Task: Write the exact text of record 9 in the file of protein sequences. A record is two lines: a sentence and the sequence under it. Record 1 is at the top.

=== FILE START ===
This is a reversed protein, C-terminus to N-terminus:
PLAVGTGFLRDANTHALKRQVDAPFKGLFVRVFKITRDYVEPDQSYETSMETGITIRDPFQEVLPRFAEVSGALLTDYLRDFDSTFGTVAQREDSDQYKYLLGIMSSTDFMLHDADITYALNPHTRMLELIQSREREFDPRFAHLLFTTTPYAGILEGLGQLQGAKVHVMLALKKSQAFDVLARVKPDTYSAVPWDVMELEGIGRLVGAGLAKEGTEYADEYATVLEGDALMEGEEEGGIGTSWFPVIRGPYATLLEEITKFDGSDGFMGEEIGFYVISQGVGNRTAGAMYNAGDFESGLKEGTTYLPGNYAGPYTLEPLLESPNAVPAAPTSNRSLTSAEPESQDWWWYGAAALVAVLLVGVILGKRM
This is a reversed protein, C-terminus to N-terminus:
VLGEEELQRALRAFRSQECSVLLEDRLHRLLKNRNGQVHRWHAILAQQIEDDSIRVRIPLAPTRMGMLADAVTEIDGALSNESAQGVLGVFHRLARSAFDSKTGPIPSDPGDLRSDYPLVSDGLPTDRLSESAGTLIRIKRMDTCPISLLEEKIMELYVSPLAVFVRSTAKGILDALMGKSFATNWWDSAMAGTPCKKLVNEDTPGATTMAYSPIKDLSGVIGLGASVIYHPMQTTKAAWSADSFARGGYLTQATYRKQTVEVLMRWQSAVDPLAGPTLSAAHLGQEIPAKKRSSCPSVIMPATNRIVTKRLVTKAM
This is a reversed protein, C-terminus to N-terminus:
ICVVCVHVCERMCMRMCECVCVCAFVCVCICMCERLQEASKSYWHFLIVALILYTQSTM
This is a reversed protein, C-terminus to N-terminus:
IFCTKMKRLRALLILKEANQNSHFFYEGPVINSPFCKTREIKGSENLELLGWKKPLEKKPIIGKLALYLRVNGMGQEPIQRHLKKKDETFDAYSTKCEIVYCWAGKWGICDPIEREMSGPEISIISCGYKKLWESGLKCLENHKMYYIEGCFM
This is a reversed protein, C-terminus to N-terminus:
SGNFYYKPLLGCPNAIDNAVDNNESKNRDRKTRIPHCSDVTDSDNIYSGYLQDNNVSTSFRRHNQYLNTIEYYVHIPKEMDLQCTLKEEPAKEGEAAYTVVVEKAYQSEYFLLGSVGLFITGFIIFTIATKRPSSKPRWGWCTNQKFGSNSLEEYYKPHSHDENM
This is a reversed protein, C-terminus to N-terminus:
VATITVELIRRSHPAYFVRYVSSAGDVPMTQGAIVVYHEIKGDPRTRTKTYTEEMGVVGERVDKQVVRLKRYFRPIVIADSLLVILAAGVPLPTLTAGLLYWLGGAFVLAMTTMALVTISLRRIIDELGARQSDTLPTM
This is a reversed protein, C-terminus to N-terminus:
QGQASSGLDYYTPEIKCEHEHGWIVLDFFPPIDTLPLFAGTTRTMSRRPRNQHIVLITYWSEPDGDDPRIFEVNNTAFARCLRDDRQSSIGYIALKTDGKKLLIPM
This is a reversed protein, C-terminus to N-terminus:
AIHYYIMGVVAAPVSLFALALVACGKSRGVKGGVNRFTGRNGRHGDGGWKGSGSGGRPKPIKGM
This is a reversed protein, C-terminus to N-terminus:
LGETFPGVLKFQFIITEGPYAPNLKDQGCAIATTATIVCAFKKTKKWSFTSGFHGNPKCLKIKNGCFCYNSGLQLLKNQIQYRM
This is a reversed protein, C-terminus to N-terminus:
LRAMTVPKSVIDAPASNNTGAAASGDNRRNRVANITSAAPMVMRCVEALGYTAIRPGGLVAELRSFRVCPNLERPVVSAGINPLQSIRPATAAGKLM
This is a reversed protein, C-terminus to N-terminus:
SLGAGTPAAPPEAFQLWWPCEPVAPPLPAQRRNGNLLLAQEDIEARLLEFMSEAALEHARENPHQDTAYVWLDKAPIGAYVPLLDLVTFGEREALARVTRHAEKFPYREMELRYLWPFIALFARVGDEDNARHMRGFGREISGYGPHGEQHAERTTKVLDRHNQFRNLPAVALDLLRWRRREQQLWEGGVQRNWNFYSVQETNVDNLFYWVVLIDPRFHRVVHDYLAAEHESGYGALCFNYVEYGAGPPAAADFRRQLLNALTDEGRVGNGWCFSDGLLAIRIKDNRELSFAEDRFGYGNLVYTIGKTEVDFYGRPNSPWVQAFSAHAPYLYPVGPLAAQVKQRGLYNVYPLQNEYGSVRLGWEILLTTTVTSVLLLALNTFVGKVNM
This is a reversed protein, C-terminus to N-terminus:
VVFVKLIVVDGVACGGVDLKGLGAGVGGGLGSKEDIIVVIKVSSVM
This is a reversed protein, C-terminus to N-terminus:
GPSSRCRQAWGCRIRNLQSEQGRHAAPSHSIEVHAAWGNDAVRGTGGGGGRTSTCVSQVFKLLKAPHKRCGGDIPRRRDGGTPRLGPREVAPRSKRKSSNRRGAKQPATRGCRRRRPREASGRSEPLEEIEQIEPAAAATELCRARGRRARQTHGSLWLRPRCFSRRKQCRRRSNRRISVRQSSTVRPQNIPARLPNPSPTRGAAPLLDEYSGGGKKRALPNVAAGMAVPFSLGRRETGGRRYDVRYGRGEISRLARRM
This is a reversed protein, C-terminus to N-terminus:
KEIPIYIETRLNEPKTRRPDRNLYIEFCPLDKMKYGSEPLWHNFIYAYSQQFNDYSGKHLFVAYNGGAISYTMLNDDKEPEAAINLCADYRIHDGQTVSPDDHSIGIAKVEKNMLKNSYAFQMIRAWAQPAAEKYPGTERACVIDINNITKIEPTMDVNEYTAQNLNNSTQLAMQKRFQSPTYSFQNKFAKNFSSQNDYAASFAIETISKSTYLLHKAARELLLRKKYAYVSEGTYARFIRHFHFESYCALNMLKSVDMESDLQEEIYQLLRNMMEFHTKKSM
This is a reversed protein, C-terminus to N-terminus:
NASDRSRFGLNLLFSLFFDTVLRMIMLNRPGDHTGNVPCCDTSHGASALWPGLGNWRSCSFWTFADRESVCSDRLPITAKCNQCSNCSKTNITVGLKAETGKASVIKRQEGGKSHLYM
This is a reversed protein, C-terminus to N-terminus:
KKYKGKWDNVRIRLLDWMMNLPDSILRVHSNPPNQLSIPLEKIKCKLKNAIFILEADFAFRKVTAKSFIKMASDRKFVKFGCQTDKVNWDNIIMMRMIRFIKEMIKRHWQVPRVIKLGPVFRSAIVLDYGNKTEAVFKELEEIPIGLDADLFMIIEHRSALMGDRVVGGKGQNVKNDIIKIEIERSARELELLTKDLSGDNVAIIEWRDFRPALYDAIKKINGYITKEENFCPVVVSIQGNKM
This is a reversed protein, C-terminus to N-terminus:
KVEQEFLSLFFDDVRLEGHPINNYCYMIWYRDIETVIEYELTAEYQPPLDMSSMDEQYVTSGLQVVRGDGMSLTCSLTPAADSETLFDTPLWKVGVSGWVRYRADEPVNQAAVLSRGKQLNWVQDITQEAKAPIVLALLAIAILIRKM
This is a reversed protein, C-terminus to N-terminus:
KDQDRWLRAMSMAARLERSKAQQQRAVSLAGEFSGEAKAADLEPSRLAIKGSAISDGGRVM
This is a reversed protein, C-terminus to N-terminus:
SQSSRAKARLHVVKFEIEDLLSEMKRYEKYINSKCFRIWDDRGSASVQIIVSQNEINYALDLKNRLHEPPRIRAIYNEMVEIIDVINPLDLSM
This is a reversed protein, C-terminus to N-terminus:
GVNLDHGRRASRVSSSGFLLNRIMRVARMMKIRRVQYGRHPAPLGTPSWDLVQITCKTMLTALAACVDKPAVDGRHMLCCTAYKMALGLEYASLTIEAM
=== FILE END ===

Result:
This is a reversed protein, C-terminus to N-terminus:
LGETFPGVLKFQFIITEGPYAPNLKDQGCAIATTATIVCAFKKTKKWSFTSGFHGNPKCLKIKNGCFCYNSGLQLLKNQIQYRM